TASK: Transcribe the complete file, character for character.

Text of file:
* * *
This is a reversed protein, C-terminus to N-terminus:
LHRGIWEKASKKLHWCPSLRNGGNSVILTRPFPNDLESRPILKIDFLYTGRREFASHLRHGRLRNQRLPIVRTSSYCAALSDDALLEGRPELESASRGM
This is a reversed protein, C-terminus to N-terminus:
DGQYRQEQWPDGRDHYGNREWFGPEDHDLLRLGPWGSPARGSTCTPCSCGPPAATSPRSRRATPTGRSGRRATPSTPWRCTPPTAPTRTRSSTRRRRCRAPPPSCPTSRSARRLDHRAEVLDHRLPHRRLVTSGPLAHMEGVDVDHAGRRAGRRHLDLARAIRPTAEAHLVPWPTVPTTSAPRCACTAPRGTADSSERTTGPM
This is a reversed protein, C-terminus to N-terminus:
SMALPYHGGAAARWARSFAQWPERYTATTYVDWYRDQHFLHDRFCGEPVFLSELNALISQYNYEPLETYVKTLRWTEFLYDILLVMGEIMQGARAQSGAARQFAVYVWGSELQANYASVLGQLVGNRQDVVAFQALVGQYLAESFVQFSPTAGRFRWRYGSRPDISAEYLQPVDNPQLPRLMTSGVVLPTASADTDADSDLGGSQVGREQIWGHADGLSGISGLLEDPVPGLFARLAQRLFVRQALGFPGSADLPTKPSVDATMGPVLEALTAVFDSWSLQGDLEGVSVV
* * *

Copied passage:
This is a reversed protein, C-terminus to N-terminus:
LHRGIWEKASKKLHWCPSLRNGGNSVILTRPFPNDLESRPILKIDFLYTGRREFASHLRHGRLRNQRLPIVRTSSYCAALSDDALLEGRPELESASRGM
This is a reversed protein, C-terminus to N-terminus:
DGQYRQEQWPDGRDHYGNREWFGPEDHDLLRLGPWGSPARGSTCTPCSCGPPAATSPRSRRATPTGRSGRRATPSTPWRCTPPTAPTRTRSSTRRRRCRAPPPSCPTSRSARRLDHRAEVLDHRLPHRRLVTSGPLAHMEGVDVDHAGRRAGRRHLDLARAIRPTAEAHLVPWPTVPTTSAPRCACTAPRGTADSSERTTGPM
This is a reversed protein, C-terminus to N-terminus:
SMALPYHGGAAARWARSFAQWPERYTATTYVDWYRDQHFLHDRFCGEPVFLSELNALISQYNYEPLETYVKTLRWTEFLYDILLVMGEIMQGARAQSGAARQFAVYVWGSELQANYASVLGQLVGNRQDVVAFQALVGQYLAESFVQFSPTAGRFRWRYGSRPDISAEYLQPVDNPQLPRLMTSGVVLPTASADTDADSDLGGSQVGREQIWGHADGLSGISGLLEDPVPGLFARLAQRLFVRQALGFPGSADLPTKPSVDATMGPVLEALTAVFDSWSLQGDLEGVSVV